Black pepper as a natural compound
Black pepper is an ancient spice from India, even today in the Malabar coast is grown the most fragrant black pepper in the world. It contains as an active ingredient, an alkaloid called Piperine, which are due almost all the healing properties of the spice.
Piperine urges the taste buds, which in turn stimulate the pancreas to produce digestive enzymes, this is an action that tends to improve the functionality and speed of the digestive process. In many studies it is seen that 1.5 gr. a day of pepper accelerates intestinal transit time.
The pepper helps to better digest food and to metabolize more rapidly drugs via an increased synthesis of enzymes in the liver, this allows the piperine to increase the bioavailability and absorption of a range of drugs such as antibiotics, beta blockers and calcium channel blockers for hypertension, antiepileptics and antirheumatic. The pharmaceutical industry is using this principle in a number of compounds.
Piperine, like other spices, plays an important role in the prevention and treatment of cancer.
These studies, although made in laboratory on animals, have shown an inhibition of tumor cell growth in vitro in colon cancer and it is seen that a low but regular daily intake of black pepper can have a preventive effect against this cancer.
Indian researchers in a paper published in “Molecolar and Cellular Biochemistry” saw that the pepper held anticancer action even in the worthy threat lung cancer.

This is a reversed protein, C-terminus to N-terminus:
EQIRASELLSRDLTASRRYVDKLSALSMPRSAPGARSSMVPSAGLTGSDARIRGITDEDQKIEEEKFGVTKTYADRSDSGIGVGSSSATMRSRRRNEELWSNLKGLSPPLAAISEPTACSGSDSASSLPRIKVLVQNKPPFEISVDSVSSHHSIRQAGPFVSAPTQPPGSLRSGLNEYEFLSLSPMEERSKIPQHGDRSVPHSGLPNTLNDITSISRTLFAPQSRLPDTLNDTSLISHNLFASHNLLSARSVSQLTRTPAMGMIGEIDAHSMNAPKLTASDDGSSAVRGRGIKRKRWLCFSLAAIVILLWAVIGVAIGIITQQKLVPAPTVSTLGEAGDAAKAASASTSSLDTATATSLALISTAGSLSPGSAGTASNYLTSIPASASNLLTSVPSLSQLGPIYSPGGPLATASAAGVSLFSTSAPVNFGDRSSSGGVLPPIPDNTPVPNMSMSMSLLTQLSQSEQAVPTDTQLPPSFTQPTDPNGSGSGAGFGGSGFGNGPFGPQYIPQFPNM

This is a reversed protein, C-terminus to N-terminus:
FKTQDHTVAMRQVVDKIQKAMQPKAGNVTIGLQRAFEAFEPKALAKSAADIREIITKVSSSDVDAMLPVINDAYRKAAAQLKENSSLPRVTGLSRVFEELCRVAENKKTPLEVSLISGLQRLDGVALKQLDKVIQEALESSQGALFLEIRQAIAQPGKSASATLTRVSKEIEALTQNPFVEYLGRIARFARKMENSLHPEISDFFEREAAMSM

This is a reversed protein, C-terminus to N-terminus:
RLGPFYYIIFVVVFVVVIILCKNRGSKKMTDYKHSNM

Very interesting action of piperine is held against the senile “mild cognitive impairment” where some Thai researchers have seen that the pepper significantly improved memory impairment and neuronal degeneration. I would like to recall in this context, that a contribution not yet experienced seriously, is also played by Nutmeg, Rosemary, Sage and Saffron. Remaining in the neurological field, piperine as regarding laboratory animals, engaged antidepressant-like in addition to causing an improvement in cognitive function.
Japanese researchers found that sniffing black pepper oil allows greater stability in the upright posture of the elderly by reducing the risk of falls, and the same team, has proven that smell of black pepper oil for a minute, helped to improve swallowing in over 100 subjects with stroke. The findings were published in the “Journal of the American Geriatric Society“.
American researchers have observed that the desire to smoke a cigarette was reduced after inhaling vapors containing essential oil of black pepper and, in laboratory animals, it was observed that piperine reduces blood pressure by counteracting the effect of nicotine that instead increases.
Laboratory animals fed a high-fat diet and black pepper showed much lower levels of oxidation: this process is the transformation of dietary cholesterol in plaques which are responsible for artery-clogging; the researchers concluded that piperine reduced oxidative stress of the cells induced by a diet high in fat.
Other interesting findings regarding the action of piperine concern hyperthyroidism in which the spice demonstrates a clear activity similar to that of drugs. It protects the cells of the cochlea (the sensory organ of hearing) from chemical damage and tends to preserve hearing.
British researchers have found that piperine stimulates growth of melanocytes (skin cells that contain melanin and give color to the skin). This observation confirms the traditional use of black pepper in the treatment of vitiligo, autoimmune skin disease in which the melanocytes are destroyed and form patches of depigmentation on the epidermis.
Dott. Claudio Sandri
Translated by Ms Jeanne Marie Arcaini